Why do we sing the songs we sing in worship? What makes them appropriate? Are worship pastors purposeful in the songs we select or guilty of picking their favorites or the songs most requested by others?
The only true “series” I keep with on this blog is the “Why do we sing that?” series. I like series, but I just haven’t found the kinds of serial topics that work with my designated purpose for the Schoeneblog. Yes Wiseheimer, the Schoeneblog has a purpose. If you missed it, I blogged about it here.
A couple weeks ago we sang the great hymn by Bill and Gloria Gaither, “Because He Lives.” You know the song. We’ve sung it in our churches for years.
Because He Lives
God sent His Son they called Him Jesus
He came to love heal and forgive
He bled and died to buy my pardon
An empty grave is there to prove
My Savior lives
Because He lives I can face tomorrow
Because He lives all fear is gone
Because I know He holds the future
And life is worth the living
Just because He lives
“Because He Lives” is a great song and I will continue to slot it into services of worship when it is the right fit for that particular Sunday. But I want to use it as an example of the positive and negative potential of a song that has been in our lives for an extended time. I’ll start with the positive power of such a song.
- The positive influence of Familiarity. Songs can become the sound track for our daily living. Worship songs remind us of truth that Jesus lives. We live with this truth directing our steps each day.
- The positive side of Sentiment. A song can bring us back to a moment when God was performing a particular work within us. When we hear that song again, we are reminded that God is active and working in our lives. We also are reminded of the commitment of surrender that we have mad to Him. We can also be reminded of the great heritage of faith that passed the songs down to us.
Okay, now for the disappointing news.
- Familiarity can breed apathy. When we become too accustomed to a song we tend to mentally “check out” during worship. The is something we should never do since we are instructed to Love the Lord with all your heart with all your mind and with all your strength. I realize that people can “check out” during a new song as well, but right now I’m reminding us of the adage that familiarity breeds apathy.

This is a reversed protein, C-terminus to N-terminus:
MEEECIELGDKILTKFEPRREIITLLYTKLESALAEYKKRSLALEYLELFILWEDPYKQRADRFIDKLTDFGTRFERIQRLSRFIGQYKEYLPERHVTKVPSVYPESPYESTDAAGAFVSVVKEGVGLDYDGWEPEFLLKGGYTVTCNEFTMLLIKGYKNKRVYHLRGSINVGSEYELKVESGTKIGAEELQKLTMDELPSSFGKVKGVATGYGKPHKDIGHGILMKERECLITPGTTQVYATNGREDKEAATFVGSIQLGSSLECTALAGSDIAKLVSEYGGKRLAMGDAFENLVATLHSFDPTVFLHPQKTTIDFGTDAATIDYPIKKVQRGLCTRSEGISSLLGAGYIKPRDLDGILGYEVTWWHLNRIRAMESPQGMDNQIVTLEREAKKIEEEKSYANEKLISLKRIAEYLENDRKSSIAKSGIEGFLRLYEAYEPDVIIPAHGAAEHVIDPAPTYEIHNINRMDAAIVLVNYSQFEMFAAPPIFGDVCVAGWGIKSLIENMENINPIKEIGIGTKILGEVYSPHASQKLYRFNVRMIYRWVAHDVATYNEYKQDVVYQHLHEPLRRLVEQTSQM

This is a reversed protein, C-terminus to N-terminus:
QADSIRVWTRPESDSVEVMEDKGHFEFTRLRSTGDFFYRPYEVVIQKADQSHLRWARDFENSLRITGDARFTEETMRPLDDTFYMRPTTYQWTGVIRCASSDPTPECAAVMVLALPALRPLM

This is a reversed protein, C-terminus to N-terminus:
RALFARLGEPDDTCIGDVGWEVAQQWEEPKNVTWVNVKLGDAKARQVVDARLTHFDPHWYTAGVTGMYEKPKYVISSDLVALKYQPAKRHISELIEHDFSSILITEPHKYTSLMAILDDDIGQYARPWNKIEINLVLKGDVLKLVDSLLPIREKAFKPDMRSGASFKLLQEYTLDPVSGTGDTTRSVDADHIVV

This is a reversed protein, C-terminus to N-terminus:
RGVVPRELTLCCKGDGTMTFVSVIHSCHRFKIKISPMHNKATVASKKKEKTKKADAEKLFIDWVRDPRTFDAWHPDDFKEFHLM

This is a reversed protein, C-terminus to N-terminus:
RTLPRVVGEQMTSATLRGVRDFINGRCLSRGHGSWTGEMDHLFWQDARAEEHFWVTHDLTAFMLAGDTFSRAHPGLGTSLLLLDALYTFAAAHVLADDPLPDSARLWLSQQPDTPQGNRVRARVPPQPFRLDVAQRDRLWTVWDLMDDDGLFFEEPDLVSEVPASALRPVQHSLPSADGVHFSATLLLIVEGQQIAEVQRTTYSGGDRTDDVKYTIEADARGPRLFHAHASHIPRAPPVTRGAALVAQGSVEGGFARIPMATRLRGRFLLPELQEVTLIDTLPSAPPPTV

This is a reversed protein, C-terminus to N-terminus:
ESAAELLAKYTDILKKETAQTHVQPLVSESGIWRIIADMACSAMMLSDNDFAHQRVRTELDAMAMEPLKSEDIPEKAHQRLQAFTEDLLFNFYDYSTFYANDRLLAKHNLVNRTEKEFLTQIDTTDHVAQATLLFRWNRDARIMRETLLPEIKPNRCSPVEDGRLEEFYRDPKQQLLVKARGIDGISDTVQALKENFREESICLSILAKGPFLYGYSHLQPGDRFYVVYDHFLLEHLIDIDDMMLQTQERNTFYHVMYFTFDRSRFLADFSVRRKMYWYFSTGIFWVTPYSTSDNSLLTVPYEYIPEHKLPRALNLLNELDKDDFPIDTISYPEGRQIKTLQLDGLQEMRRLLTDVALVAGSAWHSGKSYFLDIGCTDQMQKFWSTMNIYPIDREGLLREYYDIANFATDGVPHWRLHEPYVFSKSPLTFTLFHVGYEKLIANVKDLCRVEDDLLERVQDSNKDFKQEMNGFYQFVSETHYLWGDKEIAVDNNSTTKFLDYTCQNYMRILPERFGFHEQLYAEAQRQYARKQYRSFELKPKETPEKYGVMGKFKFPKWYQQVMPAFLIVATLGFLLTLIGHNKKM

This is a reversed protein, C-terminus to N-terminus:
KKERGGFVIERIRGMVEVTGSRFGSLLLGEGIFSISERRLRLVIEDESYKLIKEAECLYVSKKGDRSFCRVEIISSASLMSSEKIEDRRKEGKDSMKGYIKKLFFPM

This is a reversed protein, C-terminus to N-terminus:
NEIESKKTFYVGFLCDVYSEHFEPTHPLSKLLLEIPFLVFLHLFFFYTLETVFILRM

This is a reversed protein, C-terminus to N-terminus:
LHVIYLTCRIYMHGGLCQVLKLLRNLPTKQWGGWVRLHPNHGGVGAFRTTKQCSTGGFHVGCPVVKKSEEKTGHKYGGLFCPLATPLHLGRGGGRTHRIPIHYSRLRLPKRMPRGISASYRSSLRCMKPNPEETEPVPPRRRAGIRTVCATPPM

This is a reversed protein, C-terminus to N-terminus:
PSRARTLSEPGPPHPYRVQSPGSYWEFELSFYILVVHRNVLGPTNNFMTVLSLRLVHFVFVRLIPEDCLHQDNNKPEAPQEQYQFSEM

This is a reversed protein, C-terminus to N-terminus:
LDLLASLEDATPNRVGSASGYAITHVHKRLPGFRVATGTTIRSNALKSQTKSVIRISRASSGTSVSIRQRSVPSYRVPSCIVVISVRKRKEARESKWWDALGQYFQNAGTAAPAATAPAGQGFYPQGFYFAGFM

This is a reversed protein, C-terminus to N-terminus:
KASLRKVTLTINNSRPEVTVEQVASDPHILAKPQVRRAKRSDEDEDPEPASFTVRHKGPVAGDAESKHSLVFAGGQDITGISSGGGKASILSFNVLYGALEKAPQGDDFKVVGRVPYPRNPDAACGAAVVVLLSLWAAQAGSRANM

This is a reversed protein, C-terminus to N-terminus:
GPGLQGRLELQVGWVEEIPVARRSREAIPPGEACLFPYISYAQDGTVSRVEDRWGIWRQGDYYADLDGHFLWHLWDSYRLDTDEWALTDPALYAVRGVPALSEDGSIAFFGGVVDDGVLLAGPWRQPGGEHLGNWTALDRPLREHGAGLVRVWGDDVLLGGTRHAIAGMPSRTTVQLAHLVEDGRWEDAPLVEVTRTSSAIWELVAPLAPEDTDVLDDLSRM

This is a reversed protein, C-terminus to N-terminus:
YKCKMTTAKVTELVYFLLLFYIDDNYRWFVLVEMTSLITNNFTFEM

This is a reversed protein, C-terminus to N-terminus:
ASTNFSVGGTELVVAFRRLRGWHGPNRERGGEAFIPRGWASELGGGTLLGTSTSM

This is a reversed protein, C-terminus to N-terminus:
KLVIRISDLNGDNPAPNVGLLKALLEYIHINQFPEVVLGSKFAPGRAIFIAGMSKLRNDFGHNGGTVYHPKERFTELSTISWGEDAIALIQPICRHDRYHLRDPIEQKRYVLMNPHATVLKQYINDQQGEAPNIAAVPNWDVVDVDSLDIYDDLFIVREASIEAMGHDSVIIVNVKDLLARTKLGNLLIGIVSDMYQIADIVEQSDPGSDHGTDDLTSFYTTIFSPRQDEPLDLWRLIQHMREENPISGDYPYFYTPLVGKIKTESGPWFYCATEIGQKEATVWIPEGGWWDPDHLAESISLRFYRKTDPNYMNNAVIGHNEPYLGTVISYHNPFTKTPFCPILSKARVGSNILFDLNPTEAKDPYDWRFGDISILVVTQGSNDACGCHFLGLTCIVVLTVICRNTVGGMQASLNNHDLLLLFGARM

- Sentiment can deter our focus. If a song has attached itself to a particular memory or feeling, we tend to give our hearts permission to remain in that memory rather than participate in the presence of Holy God. For me, I can’t hear “In the Garden” without thinking of a casket. It doesn’t make it a bad song. It just makes it a challenge for me to focus my worship on God.
When we sing songs in worship that we have heard at least 50 plus times, we are prone to the apathy that comes with familiarity and the sinful side of sentiment. But it doesn’t have to be so! As you see, there are great benefits that can only be reached by repeating a powerful song often enough that it becomes a helpful companion on your faith journey.
I thank God for the song Because He Lives. As a child standing on the pew and peeking over the top of the shared hymnal between my mother and father, the song made it clear to me that Jesus is alive! And it reminds me still today! The fact that He Lives propels everything we do as a church family and as followers. At FSBC, it’s the first three words of our purpose statement.
Because Jesus Lives! FSBC exists as a local body of Christ to: worship God; share the love and Good News of Jesus Christ with our community and the world: encourage and equip believers in the faith; and serve others with mercy and love.
It is implied in our statement of mission: Connecting people with God and one another. We seek to connect people to a LIVING God. Were Jesus not living, we would pursue our mission statement in vain.